Mythology Meld

Would you read a Gothic book in which sorcerer children are paired with Egyptian gods who have been banished to a Dante-like Abyss by King Solomon, who in turn is served by djinn and efrits directly from the pages of the Arabian nights and the Biblical stories of Islam? Or would you just say what the hell?

True confession: This is the book series I’m currently working on. You may ask why I’ve decided to go with so many sources in the piece. Well, I’m glad you asked that hypothetical question. Let’s rock and roll.

When I started these books, the Klaereons were originally partnered with demons who were trying to redeem themselves. Other parts of the book were just there, like Balthazar, the efrit, servant of the fallen angel Lailah, mistress of night. As I started poking around in the stories about fallen angels, I discovered the conception of angels in Islam is different than in Christianity. In Islam, angels must obey God, unlike humans, djinn and efrits. I also discovered the sorcerous King Solomon enslaved the djinn and the efrits. There are important differences in the story of Satan. In Christianity, Satan is a rebellious angel. In Islam, Shaitain is djinn, capable of disobeying god.

Two doors opened for me. First of all, Solomon was not beyond using magic for his own purposes, and perhaps in the service of his religion. Solomon lived in the ancient world where other pantheons were being worshipped. If Solomon and djinn are real, so are these other gods. What if Solomon encountered the Egyptian gods and found them to be a threat to his god and religion, or to humanity itself?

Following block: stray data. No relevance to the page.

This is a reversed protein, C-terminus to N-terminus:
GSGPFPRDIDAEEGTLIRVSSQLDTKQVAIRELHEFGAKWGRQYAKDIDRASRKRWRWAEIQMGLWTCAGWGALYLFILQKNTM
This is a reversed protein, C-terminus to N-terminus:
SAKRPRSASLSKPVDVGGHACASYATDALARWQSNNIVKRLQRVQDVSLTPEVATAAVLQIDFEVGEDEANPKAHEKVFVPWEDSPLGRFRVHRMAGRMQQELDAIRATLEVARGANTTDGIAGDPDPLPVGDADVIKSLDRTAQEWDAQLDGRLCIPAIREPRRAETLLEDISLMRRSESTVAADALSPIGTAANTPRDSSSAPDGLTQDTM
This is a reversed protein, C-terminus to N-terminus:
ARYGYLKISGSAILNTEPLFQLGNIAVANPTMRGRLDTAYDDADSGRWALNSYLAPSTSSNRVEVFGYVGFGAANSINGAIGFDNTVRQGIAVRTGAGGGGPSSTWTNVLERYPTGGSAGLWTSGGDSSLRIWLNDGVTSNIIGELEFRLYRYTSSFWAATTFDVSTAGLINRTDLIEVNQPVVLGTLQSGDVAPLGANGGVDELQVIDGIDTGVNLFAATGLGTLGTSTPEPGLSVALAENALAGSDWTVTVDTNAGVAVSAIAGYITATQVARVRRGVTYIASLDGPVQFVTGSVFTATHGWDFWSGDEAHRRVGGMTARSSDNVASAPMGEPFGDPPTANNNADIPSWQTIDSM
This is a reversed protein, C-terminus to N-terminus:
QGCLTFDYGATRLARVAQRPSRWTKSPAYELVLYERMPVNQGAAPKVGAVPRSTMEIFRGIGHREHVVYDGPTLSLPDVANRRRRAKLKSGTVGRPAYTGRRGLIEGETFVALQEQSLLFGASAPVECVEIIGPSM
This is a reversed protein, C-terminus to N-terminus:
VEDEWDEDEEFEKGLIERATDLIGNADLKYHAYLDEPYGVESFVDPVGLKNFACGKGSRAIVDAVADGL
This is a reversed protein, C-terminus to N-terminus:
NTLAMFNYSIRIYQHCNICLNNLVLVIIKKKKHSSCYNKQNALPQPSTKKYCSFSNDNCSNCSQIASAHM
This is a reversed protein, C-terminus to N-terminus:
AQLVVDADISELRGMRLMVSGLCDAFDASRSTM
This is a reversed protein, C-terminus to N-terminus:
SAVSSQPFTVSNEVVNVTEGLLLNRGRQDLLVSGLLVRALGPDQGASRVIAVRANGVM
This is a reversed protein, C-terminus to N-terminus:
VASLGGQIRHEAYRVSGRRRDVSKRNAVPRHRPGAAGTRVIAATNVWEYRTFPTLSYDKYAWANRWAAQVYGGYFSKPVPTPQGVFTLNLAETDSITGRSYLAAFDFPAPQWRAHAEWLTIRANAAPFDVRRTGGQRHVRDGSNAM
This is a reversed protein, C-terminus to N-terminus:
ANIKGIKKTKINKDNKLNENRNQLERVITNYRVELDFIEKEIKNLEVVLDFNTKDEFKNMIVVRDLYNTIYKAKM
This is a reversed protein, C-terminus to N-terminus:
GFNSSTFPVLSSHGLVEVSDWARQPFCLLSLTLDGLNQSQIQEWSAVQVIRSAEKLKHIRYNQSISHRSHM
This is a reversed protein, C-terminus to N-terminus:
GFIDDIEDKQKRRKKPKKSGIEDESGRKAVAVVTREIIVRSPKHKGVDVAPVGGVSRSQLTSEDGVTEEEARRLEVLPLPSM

If you’ve read Egyptian mythology, you know about Sekhmet’s bloody destruction of humanity. She wasn’t called the drinker of blood for nothing. There is the usual amount of pantheon unpredictability, capricious, and arrogance among the Egyptian gods. Imagine Solomon meets these gods, and sees them as a threat to humanity, and unworthy of worship. Imagine that he paints them with the same brush as he does djinn and efrits, and he banishes them. Imagine he puts them in the same place his god put the rebel Shaitain, in hell.

But also imagine the other part of this story. Solomon isn’t a total jerk. He frees the djinn after 100 years of service. Solomon gives the Egyptian gods a chance at redemption. He makes them the servants of a family that proves itself worthy, and the gods must choose to subjugate themselves willingly to their human counterpart, or they return to hell. Strangely enough, Solomon thinks he’s making the Egyptian gods better, one god at a time. By learning the lesson humility, they earn their freedom.

Well. That accounts for three of the pieces of this story. What about the fallen angel? The mother of Egyptian gods is Nuit, a goddess of the night. Lailah is the Islamic angel of the night. My theory is that families transcend pantheons, and that all the night deities, often the beginning patriarchs and matriarchs of pantheons, are connected. Lailah banishes herself from heaven to share her sister’s fate. Nuit blames Lailah for not protecting her children. One sister loathes herself but cannot disobey her god. The other sister holds a grudge. And yes, this too must be resolved in the course of the series.

So, can I pull it off, this Gothic novel with Egyptian gods trying to redeem themselves because of an Islamic magician? I’m giving it my best shot.

Author: Catherine Schaff-Stump

Catherine Schaff-Stump writes fiction for children and young adults. Her most recent book, The Vessel of Ra, is the first book in the Klaereon Scroll series. She is currently working on its sequel, as well as penning the middle grade adventures of Abigail Rath, monster hunter.